This could be a big week ahead for PepsiCo (PEP 0.33%) investors. The company's last earnings report covered the maximum impact to date of the COVID-19 pandemic, which powered historic demand swings in each part of its global drink and snack foods business.

On Thursday, Pepsi will likely announce similarly sharp demand swings, perhaps in opposite directions. But its overall results are likely to be positive on both the sales and earnings sides of the business.

Let's look at the key trends to watch in the upcoming earnings report set for Thursday, Oct. 1.

A woman drinking a soda.

Image source: Getty Images.

Snacks and drinks

Pepsi's broad food portfolio turned out to be a huge asset during the early days of the COVID-19 crisis. On-the-go drink demand slumped as consumers stayed home, just as Coca-Cola reported. But shoppers ramped up their snack and prepared food purchases so that Pepsi's overall organic sales were flat in the fiscal second quarter.

This quarter's report will show swings back toward normal for both portfolio segments. But investors will get important insights about market share, too. We'll learn whether the Quaker Food division has made defensible inroads into new demographics, for example. And Thursday's report might contain more evidence that Pepsi is winning market share against Coke.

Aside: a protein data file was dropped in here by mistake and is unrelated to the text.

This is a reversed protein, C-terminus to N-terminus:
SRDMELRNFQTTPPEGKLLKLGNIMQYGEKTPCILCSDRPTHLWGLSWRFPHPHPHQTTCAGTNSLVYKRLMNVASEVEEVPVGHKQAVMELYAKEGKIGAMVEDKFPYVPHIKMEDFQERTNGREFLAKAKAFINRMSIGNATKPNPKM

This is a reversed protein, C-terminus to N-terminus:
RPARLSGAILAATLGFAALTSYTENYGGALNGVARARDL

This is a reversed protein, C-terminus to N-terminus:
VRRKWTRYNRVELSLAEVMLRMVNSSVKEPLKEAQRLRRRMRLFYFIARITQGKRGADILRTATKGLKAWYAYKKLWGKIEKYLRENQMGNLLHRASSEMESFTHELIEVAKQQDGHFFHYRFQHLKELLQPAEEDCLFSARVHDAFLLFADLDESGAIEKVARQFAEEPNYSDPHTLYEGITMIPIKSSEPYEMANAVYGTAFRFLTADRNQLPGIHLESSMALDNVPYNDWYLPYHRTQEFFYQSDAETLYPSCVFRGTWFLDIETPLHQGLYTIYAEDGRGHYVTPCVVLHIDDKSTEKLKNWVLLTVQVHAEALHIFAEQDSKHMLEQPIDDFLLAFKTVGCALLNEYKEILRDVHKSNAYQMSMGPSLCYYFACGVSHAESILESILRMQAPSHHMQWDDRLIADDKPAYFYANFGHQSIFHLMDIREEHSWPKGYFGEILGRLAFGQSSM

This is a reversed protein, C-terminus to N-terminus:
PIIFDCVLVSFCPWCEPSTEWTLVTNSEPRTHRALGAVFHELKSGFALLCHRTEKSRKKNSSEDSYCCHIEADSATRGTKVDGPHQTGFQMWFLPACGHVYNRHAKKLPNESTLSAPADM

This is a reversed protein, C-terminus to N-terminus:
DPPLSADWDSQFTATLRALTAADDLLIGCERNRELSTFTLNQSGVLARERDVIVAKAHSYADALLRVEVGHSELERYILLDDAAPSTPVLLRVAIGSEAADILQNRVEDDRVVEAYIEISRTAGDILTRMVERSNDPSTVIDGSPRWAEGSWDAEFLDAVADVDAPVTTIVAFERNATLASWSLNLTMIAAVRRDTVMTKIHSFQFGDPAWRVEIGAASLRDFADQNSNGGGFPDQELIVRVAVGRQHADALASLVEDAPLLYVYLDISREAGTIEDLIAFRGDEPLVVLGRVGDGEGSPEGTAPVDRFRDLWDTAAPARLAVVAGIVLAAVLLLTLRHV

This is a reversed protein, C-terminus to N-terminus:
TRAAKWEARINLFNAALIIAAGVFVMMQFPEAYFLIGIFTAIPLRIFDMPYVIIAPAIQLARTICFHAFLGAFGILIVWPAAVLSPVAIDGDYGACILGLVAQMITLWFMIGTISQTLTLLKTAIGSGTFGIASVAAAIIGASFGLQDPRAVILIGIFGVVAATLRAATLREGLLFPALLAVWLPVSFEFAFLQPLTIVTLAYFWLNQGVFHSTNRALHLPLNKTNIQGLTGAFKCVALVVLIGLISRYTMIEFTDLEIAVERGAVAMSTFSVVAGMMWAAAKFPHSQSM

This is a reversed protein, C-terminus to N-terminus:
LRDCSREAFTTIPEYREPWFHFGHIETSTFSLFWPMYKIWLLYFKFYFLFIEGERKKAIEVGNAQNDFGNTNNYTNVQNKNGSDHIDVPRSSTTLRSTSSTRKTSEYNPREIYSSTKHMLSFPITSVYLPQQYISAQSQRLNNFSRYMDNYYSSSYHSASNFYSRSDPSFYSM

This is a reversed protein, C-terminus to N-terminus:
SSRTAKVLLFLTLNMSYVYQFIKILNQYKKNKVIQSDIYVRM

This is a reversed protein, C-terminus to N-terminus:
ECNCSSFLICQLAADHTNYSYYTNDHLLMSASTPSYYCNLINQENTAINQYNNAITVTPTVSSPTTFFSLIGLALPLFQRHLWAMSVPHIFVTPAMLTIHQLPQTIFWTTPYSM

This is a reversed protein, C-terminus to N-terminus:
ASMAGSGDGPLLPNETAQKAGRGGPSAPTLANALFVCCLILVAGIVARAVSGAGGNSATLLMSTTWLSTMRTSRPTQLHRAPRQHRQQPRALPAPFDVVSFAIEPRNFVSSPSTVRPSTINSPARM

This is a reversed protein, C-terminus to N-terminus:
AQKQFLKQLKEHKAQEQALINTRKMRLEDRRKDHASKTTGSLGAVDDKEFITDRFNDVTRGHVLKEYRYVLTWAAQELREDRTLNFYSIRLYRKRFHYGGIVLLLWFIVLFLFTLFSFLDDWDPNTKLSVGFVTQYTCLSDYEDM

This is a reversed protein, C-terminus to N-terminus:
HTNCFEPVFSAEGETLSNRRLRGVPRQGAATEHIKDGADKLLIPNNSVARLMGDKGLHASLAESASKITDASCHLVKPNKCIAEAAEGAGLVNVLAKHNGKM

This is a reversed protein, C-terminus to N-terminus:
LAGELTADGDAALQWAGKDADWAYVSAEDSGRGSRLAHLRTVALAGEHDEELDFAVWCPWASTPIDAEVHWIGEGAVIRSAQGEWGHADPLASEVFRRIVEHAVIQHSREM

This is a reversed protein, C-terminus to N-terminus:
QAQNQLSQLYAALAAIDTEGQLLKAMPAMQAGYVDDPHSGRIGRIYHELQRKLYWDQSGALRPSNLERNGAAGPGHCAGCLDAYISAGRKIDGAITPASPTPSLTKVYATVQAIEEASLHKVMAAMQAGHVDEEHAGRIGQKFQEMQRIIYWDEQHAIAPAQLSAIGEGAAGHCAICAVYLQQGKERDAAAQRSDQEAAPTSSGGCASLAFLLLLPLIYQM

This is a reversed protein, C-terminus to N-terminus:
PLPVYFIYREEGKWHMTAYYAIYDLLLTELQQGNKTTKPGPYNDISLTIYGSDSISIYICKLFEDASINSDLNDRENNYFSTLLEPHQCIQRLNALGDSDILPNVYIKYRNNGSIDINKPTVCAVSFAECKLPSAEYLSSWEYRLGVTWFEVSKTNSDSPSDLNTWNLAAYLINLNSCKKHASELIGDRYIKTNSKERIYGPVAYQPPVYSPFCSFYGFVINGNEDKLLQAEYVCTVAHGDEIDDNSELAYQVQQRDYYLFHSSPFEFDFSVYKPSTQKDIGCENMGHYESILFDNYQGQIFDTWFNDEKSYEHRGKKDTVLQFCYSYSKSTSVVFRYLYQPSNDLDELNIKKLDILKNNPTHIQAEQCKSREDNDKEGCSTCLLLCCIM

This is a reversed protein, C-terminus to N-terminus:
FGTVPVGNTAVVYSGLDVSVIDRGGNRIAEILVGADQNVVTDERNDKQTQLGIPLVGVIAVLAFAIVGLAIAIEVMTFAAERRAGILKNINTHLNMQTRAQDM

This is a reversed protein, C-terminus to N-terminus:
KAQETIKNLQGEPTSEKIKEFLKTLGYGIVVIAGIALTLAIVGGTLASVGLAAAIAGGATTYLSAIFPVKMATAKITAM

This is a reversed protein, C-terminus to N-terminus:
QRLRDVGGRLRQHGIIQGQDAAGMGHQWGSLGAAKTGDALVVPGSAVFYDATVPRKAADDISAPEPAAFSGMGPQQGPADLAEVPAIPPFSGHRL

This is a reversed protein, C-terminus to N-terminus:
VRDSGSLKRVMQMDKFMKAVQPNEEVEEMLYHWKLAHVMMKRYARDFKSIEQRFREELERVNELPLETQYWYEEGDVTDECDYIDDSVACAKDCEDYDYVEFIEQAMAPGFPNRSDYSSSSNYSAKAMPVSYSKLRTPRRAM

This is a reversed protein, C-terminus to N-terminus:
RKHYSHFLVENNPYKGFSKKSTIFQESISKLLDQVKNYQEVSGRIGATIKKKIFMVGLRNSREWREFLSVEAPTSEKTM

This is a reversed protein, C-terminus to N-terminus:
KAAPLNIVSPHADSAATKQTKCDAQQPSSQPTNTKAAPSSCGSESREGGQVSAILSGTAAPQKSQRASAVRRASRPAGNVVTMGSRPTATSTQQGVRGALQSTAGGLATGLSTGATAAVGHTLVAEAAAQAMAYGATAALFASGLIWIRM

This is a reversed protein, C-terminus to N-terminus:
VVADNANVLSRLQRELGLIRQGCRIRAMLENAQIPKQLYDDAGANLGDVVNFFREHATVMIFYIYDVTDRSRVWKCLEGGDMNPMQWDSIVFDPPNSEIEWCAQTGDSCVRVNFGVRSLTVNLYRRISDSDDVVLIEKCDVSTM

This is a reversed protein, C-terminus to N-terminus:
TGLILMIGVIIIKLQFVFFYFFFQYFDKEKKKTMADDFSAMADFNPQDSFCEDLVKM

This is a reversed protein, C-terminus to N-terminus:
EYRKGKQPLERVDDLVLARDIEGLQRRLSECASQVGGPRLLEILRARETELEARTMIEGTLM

Overall, CEO Ramon Laguarta and his team predicted slight sales growth this quarter and most investors who follow the stock are expecting to see a less-than-1% revenue uptick on Thursday.

Rising costs

Pepsi in mid-July reported weaker profitability and management asked investors to brace for further declines ahead. The supply chain is dealing with some historic stresses as demand soars for some products, and in some geographies, while tanking in others. There are extra COVID-19 related costs around health and safety, too.

PEP Operating Margin (TTM) Chart

PEP Operating Margin (TTM) data by YCharts

Investor expectations for Thursday include a slight earnings drop as profits fall to $1.48 per share from $1.56 per share a year ago. But what's more important than those short-term headline numbers is Pepsi's cash performance. Operating cash flow was up solidly over the past six months, and that success was the key reason why management affirmed plans to spend $7.5 billion on dividends and stock repurchases this year.

The second half of 2020

While Pepsi isn't likely to offer any detailed growth projections for the second half of 2020, shareholders should hear confirmation about whether its spending and investment plans are still on track. From marketing increases to a splashy acquisition of the Rockstar energy drink brand, all the indications to date have been that Pepsi is in a solidly offensive growth posture. Coke, in contrast, has been focused more on cutting costs and repositioning the business for a potentially long, slow recovery ahead.

Thursday's report could paint a brighter picture for Pepsi investors, both when it comes to growth opportunities and to direct cash returns. As the company looks out to an unusually cloudy demand period ahead over the next six months, it should have plenty of positive things to say about its finances, its competitive positioning, and its performance through the first phases of the COVID-19 pandemic.